Civic tech

Hit and Miss #8

Hi there!

Thanks to a nice week off, I’m feeling better this weekend than I have for the past little while, despite still having a fair bit of work to do. (That work has kept me from responding to some emails and messages—I’ll reply soon!) I hope this letter finds you well.

In honour of how I’m feeling, I’d like to talk about one of my favourite things: civic tech. If you’ve been around me much at all the past year, you’ve likely heard me rave about it. Both as a general concept and in its local incarnations (more on both in a moment), civic tech has improved my life. Whether for introducing me to some great folks or for showing me possible future paths, I have many thanks to give to the civic tech movement (and the aforementioned great folks who participate in it).

What is civic tech? For those unfamiliar, it’s a broad, relatively informal movement that aims to address civic problems (which take all sorts of forms, but often connect to either the local community or some level of government). It usually manifests through regular local meetups that convene people from different disciplines and backgrounds. At these meetups, participants hear from speakers working on interesting projects and propose their own projects for collaboration with one another. Civic Tech Toronto is one of the pioneers in this space in Canada, but cities across the country have their own initiatives.

Near and dear to me is Ottawa Civic Tech. I’ve attended regularly since January of this year. This meetup has opened my eyes to many of the excellent initiatives—tech-driven and non-tech alike—going on in Ottawa and in the federal government. It has given me the chance to work on some neat projects, which I’ve mentioned in past newsletters, and brought me into some exciting events like the Connected Canada conference. Even more importantly, I’ve met some great folks through it, people who inspire me and show me through their own actions the many ways I—or anyone—can help craft a better future through civic technology.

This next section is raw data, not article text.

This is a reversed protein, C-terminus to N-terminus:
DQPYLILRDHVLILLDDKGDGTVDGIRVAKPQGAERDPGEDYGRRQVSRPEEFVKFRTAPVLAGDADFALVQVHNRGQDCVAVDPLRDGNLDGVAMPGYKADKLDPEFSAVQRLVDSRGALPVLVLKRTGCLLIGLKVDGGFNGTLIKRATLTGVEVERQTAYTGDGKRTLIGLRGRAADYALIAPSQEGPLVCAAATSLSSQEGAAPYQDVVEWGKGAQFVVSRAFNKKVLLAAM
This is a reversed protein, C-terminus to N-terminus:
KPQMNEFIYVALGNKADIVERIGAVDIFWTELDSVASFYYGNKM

Last week, I attended the second meetup of CivicTechWR, a civic tech group starting up in my hometown(s). This was very exciting to me, because I long felt that the tech boom in Kitchener–Waterloo lacked a community drive. (Doubtless this view isn’t fully informed—I’m certain that many tech companies in KW give back to the community!) The meetup I attended talked with speakers from the House of Friendship, a local nonprofit serving a wide variety of community needs. It’s interesting how the context of a civic tech group influences its attendees and projects: in Ottawa we hear a lot from government or government-adjacent attendees and speakers; in Waterloo (caveat: it’s very early days), the mix appears to lean toward attendees with a tech background and speakers with a local focus. It was great attending CivicTechWR, and I wish them the best of luck.

I encourage you to investigate civic tech groups in your local area. Regardless of your background or abilities, there’s a way you can contribute—that’s the whole spirit of the thing! It’s hard to describe the great feeling that a civic tech meetup inspires, but I always walk away energized and optimistic. Even if civic tech doesn’t do it for you, I recommend seeking out and diving into whatever gives you that feeling.

All of the best for the week ahead :)

Sent on October 29th, 2017.